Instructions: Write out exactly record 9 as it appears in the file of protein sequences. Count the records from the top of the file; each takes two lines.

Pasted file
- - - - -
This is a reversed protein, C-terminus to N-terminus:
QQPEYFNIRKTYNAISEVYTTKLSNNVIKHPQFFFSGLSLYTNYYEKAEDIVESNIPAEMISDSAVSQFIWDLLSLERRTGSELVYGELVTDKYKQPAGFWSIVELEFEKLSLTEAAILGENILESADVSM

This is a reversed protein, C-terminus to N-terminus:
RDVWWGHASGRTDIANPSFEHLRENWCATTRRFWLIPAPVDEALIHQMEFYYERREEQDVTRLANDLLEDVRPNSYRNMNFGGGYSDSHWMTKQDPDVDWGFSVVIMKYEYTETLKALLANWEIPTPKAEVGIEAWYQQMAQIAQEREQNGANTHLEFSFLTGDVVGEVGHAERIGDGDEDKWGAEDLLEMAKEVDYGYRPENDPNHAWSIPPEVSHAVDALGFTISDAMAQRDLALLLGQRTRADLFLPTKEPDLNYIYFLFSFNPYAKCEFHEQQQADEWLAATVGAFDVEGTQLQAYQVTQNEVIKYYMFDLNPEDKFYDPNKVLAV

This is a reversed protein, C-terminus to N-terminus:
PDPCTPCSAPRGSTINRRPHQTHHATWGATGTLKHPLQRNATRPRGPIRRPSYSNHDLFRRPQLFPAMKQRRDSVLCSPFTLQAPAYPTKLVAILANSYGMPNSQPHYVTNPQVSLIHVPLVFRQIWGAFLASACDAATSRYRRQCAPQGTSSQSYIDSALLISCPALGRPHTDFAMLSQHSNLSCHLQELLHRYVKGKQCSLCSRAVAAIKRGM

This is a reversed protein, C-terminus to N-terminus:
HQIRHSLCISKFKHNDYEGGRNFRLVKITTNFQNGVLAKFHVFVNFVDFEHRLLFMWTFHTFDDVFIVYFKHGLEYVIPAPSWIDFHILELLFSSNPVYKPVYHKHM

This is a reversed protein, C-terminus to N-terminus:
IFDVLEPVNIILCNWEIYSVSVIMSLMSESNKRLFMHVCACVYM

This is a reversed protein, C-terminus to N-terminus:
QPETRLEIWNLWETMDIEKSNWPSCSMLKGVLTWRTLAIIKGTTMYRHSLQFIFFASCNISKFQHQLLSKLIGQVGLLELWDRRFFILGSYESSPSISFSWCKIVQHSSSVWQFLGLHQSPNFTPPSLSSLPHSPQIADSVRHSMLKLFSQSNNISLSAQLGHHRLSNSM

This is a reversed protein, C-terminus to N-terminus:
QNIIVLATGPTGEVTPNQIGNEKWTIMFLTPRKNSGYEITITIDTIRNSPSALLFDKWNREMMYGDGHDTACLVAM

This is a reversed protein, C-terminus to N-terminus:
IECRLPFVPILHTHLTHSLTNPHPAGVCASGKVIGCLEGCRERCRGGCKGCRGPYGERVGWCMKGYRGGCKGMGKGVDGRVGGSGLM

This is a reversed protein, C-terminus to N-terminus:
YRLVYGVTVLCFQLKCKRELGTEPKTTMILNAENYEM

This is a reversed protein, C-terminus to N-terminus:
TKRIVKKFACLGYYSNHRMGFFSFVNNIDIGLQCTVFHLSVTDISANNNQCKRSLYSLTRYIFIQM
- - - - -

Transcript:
This is a reversed protein, C-terminus to N-terminus:
YRLVYGVTVLCFQLKCKRELGTEPKTTMILNAENYEM